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Alberta Politics

A closer look at Alberta’s new electoral map

Readers of this blog will know that I have a long-time interest in the topic of redrawing electoral boundaries. Over the next few months I plan to take a closer look at some of the latest electoral district changes in Alberta that will take effect when the next provincial general election is called. If there is an area of the province, or a specific new district that you would like me to look at, please let me know.

South of the border, FiveThirtyEight has come out with a fascinating series of podcast episodes – the Gerrymandering Project – that focuses on how electoral boundaries are redrawn in some parts of the United States of America (we may have some problems in Canada, but they are nothing compared to the extreme level of partisan interference in some US states). Take a listen and enjoy.

12 replies on “A closer look at Alberta’s new electoral map”

Overall the latest Commission seems to have done a good job, at least in terms of meeting their mandate while providing balance and/or remaining impartial. Each party has ridings that, on paper at least, appear to have gained or lost in strength. For the governing NDP, Banff-Kananskis improved (the removal of Cochrane and addition of Tsuu T’ina) while Central Peace – Notley got much tougher (the addition of Valleyview and Fox Creek), as just two examples. Likewise for the UCP, Airdrie-Cochrane feels like a safer riding than before (the addition of Cochrane & rural areas) whereas Cardston-Siksika got more challenging (the MLA’s recent comments surely didn’t help either).

Ridings that could use an in-depth look include those listed above, as well as Calgary-Glenmore (gave up it’s strongest orange polls), Morinville-St.Albert (is this winnable for the NDP?), West Yellowhead (does the addition of Whitecourt swing the math UCP?), as well as the interesting decisions that went into the new urban riding of Stony Plain-Spruce Grove and it’s sandwich bread friends in Lac Ste. Anne-Parkland and Drayton Valley-Devon.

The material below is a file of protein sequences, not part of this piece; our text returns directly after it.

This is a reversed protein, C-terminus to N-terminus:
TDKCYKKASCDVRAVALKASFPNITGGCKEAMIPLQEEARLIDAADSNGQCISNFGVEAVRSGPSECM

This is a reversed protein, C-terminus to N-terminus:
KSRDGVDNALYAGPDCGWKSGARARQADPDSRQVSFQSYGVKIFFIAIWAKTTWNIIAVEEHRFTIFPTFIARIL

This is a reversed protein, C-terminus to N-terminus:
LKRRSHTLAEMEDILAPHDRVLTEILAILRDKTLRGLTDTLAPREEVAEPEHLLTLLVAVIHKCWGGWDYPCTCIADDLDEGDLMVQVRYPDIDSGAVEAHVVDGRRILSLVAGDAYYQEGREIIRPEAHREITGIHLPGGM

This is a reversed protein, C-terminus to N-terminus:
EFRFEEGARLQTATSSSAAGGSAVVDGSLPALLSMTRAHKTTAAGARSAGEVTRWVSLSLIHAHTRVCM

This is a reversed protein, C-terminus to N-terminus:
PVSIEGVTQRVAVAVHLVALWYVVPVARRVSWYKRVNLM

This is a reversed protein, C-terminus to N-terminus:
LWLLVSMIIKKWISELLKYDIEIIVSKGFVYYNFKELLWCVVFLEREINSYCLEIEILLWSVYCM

I think it would be interesting to look at how the new boundaries relate to franco-Albertans and indigenous peoples. Are there ridings with a large percentage of either of these communities? Could be interesting to look at especially with the new census data.

I was wondering when you would reference the fivethirtyeight gerrymandering series with your interest in electoral boundaries!

I thought the shout-out at the end of the series to Canada’s electoral boundaries process was nice to hear about. I will think the electoral boundaries usually make sense, and the commission’s are usually open to feedback when they end up drawing something weird.

Looking forward to your own series!

The gerrymandering in the United States is quite blatant and breathtaking. No wonder the House of Representatives re-elects over 90% of incumbents in most cycles. But what do you expect when you have state legislatures (i.e. politicians) drawing the boundaries in most cases?

Iowa is one of the only exceptions that I am aware of, where redistricting is completely non-partisan. It’s no surprise to me that Iowa is one of the only states where: a) all of the congressional districts make logical/geographic sense, and b) all of the districts are generally quite competitive in most election cycles.

Closer to home, I’m curious about SpaceDawg’s comment that Cardston-Siksika is now more challenging for the UCP. Surely this is one of the safest areas for small-c conservatives in the province? Cardston-Taber-Warner had the distinction of being the only riding to elect a member of the Alberta Alliance in the pre-Wildrose days, and last election the NDP was a distant, distant third (even with no Liberal candidate). The rest of the new riding is being carved out of Little Bow, again, a longstanding small-c conservative stronghold from the Ray Speaker days. Hard to see how this is anything other than a UCP slam dunk, unless I’m missing something?